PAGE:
Heat oil in a 12-inch non stick skillet. Add chicken and cook over medium-high heat, stirring frequently, until no longer pink, about 5 to 7 minutes.

Pour orange sauce into the pan, stir and bring to a boil. Boil chicken and sauce 1 to 2 minutes, stirring frequently; sauce will thicken. If it doesn’t seem thick enough, turn heat to low and simmer for about 5 minutes more.

A few notes:

  1. The original recipe didn’t call for sugar but I added it because the marmalade and the sauce overall tasted a bit bitter. Adjust according to your tastes and how sweet your brand of marmalade is. For reference, I used Trader Joe’s orange marmalade.
  2. The original recipe said to use chicken breast halves, but I like using thighs for this recipe. Thighs are more fatty. They’re generally not as healthy, but they taste more tender and juicy than chicken breast meat.
  3. I left out the crushed garlic because I didn’t have any. If you have it, use it.

Variations: Add 1 (11 to 15-ounce) can mandarin oranges, drained, to the pan once the chicken is done and the sauce is thickened. Add sliced carrots and celery into the pan to sauté with the chicken. Sprinkle salted cashews on top of the finished dish for added crunch. Sprinkle chopped green onion or chopped fresh parsley or cilantro on top of the finished dish for color and flavor. Add 1/4 teaspoon crushed red pepper flakes to the sauce if your family likes a spicy dish. Add 1/2 teaspoon sesame oil to the olive oil if you like that flavor.

Baked sweet carrot fries

Sweet carrot fries
Sweet carrot fries

Happy November, everyone! October seemed to go by fast, probably because I had so many events on my calendar from family gatherings like my aunt’s wedding to pregnancy related doctors appointments and tests.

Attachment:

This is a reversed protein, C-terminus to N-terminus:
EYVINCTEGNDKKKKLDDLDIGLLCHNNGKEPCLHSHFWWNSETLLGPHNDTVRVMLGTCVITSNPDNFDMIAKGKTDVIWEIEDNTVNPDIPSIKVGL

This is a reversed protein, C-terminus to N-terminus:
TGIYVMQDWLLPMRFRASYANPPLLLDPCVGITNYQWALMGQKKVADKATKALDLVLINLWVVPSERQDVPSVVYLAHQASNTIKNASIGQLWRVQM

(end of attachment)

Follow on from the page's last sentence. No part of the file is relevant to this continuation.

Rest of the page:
The other day, my sister’s 4-year-old son asked “what’s next” after Halloween. He can be shy, but apparently he loves social events. It’s nice that he looks forward to those times and he may be thinking about when he will see his cousins next. Well, the day after Halloween is his uncle Paul’s birthday (my husband), then a baby shower, Thanksgiving, and another baby shower. Before we know it, Christmas Eve will be here. I’m very much excited for Christmas because my sister and brother who live out of the area will be visiting.

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Mom’s French apple pie

Mom's french apple pie

Today I was looking back through old blog posts and found this one from 2015 where I wrote that making apple pie with my mom’s recipes was one of my goals for before I turned 24. I totally forgot about that, but now I’m a few months away from 28 and I can say that I finally did it.

I made apple pie using my mom’s recipe for French apple pie this past Sunday for her birthday. We had a small gathering and it seemed that everyone loved it. I’m so glad it came out good, but how could it not?  Apple pie is the best. I’m sure using the amazing Jonagold apples my husband bought us in Oak Glen made it even more delicious.

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Teriyaki meatballs with udon noodles

Teriyaki meatballs with udon noodles

Hello, friends. I’ve been working on a few new recipes, but I want to test them out a few more times before sharing them with you. For today, I have an easy dinner idea that I have done a few different ways plenty of times over the past three years or so. It’s not really a recipe, but I hope you still get inspiration from it and try it out yourself.

I like having the ingredients on hand for an easy meal like this so I can have a healthy lunch or dinner on the table in under 30 minutes.